HC Deb 14 July 1913 vol 55 cc877-9
43. Mr. GIBBS

asked the Postmaster-General whether his attention has been drawn to a ease tried at the Warwick Assizes on 7th July, and to the comments of Mr. Justice Darling on the new practice of the postal authorities of engaging temporary assistance through the Labour Exchanges without first verifying references; and whether he will take steps to terminate this danger to the public who entrust valuables to his Department for transmission?

55. Colonel LOCKWOOD

asked if Mr. Buzzard, K.C., who prosecuted for the Post Office in a recent case at Warwick, stated that, under the recent rules, all temporary postal servants must be engaged through Labour Exchanges, and thus the Government were deprived of the services of many respectable men who would not apply through these Exchanges; that even if the police saw improper characters wearing a postal badge they could not interfere, because they presumed that the Post Office had made the necessary inquiries; have circulars to this effect been issued to postmasters; and will he explain how such instructions will ensure the most reliable men for the Post Office service?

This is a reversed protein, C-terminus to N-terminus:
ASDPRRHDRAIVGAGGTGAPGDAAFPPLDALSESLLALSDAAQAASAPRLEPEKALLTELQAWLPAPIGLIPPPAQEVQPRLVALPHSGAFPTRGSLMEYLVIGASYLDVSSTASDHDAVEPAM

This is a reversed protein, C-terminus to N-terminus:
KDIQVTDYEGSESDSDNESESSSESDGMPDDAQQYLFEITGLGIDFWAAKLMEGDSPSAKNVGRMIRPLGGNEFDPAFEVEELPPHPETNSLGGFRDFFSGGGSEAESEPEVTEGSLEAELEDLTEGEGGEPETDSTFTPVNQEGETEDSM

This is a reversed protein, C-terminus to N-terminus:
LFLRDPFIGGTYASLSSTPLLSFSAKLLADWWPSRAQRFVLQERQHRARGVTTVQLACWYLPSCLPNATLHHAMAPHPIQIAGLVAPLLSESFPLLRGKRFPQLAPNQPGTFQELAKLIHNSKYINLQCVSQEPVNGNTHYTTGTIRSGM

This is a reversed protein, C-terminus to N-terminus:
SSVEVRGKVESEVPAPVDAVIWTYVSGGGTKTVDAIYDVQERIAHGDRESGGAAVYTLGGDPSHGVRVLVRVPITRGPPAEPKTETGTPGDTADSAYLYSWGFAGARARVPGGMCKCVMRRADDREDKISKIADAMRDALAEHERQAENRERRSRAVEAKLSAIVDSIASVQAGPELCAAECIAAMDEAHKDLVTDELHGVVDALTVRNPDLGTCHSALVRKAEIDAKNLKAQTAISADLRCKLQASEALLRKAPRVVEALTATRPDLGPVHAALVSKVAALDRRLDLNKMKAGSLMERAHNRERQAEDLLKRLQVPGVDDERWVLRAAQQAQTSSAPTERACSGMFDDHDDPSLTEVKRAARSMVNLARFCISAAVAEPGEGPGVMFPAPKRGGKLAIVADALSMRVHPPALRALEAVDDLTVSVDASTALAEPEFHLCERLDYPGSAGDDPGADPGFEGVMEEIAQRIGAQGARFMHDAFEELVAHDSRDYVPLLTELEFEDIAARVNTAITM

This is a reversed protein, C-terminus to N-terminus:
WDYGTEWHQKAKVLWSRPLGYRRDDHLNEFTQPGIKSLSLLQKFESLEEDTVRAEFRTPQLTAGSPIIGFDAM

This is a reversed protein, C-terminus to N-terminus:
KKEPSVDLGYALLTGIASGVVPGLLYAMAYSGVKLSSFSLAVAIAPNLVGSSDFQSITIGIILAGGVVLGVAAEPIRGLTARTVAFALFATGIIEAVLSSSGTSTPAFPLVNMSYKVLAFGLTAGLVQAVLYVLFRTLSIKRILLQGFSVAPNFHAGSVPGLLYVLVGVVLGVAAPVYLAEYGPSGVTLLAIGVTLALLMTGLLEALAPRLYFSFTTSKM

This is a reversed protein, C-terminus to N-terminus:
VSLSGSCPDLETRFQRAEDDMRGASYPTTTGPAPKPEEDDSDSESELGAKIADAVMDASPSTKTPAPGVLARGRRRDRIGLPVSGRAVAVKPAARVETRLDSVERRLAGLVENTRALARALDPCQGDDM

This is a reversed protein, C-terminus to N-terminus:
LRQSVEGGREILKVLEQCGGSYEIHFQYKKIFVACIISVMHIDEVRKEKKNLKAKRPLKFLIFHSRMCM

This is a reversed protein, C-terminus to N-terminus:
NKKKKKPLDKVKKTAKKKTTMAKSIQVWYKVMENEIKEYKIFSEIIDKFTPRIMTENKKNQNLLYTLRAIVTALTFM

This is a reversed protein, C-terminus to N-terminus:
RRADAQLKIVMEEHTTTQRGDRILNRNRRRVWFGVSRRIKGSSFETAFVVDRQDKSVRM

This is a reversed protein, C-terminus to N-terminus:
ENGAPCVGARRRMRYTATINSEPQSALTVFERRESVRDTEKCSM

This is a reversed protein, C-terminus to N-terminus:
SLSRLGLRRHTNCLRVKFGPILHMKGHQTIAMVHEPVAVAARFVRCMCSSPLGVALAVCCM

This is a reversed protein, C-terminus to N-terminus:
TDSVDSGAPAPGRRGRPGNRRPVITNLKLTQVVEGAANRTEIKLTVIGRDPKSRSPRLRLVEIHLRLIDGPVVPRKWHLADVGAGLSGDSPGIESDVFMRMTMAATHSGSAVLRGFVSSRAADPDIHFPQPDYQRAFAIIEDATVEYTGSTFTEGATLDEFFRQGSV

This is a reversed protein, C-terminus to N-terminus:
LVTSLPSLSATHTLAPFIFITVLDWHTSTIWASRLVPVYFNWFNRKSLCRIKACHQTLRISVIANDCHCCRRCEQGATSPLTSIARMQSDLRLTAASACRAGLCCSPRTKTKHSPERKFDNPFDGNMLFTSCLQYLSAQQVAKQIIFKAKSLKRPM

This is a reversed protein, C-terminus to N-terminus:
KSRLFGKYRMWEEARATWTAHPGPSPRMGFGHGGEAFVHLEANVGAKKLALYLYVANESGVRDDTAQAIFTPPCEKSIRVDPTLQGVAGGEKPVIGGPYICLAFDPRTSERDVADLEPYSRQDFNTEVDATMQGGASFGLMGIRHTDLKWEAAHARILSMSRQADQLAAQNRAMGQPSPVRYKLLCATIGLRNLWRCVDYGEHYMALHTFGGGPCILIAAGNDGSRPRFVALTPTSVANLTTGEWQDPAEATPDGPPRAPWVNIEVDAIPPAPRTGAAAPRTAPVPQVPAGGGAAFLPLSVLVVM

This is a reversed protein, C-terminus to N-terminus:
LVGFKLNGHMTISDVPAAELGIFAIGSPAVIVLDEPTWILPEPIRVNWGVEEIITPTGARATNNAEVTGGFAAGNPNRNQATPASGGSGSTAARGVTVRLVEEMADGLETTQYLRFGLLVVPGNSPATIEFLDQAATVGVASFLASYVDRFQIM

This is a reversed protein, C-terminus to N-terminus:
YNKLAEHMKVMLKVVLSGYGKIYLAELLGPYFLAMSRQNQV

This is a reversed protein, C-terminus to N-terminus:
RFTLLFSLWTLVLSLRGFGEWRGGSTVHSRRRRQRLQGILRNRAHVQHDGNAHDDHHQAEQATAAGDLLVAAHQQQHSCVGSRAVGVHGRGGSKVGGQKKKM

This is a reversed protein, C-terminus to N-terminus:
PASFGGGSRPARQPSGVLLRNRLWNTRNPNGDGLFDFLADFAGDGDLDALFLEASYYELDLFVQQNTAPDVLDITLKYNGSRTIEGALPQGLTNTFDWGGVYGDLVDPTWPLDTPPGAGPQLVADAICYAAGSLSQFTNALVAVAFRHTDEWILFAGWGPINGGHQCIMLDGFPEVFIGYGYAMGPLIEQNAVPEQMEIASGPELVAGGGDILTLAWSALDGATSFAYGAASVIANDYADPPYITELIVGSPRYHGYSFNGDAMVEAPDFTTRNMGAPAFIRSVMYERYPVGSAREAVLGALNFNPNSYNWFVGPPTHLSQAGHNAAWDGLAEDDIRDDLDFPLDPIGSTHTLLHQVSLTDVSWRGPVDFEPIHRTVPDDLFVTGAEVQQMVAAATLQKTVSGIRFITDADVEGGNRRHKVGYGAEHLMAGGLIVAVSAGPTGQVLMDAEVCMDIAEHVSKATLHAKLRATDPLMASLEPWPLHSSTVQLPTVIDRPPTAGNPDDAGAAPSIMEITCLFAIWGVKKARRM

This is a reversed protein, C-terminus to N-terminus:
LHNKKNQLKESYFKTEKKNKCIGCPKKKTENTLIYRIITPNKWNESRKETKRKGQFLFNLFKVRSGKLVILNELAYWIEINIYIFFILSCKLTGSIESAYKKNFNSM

As I stated in reply to the hon. Member for West St. Pancras, on the 10th July, it never has been and it is not the practice for men to be engaged as temporary postal servants without the taking up of references. The rule is that at least two, and generally four, references should be taken up, and should be verified by direct personal inquiry. In former years this was done by officials of the Post Office. Last winter arrangements were made between the Post Office and the Board of Trade by which it should be done by officials of the Labour Exchanges, on exactly the same lines as those previously adopted. The arrangement provided that the results of the inquiries, including the replies of the referees, should be submitted to the local postmasters to guide them in making their final selection among the applicants. During last winter nearly 40,000 men were engaged, under this arrangement, through the Labour Exchanges. In the particular cases referred to, where two temporary postal servants were prosecuted at Warwick, only one of the men, by name Partridge, was in fact engaged through the Labour Exchange. I am informed that in his case the arrangement was not fully carried out, as, in response to an urgent demand for men from the local postmaster, he was sent up from the Exchange before replies had been received from his referees. I am considering, in consultation with my right hon. Friend the President of the Board of Trade, what steps are necessary to prevent any local departures from the arrangements in the future. With reference to certain statements which the counsel for the prosecution is reported to have made in the case referred to, there is no truth in the state- ment that the new arrangement between the Board of Trade and the Post Office prevents the police from communicating either to the Post Office or to the Board of Trade any information as to the character of persons whom they see to be acting as temporary postmen. I have no reason to believe there is any foundation for the other statement made by him that, as a result of the arrangement, the Government were deprived of the services of respectable men or that respectable men would not apply through the Exchanges. Counsel appears to have misunderstood the information given by the Post Office representative in the Court. Reports received as to the working of the new system show that, taking the country as a whole, a better class of labour was secured last year than in the previous year.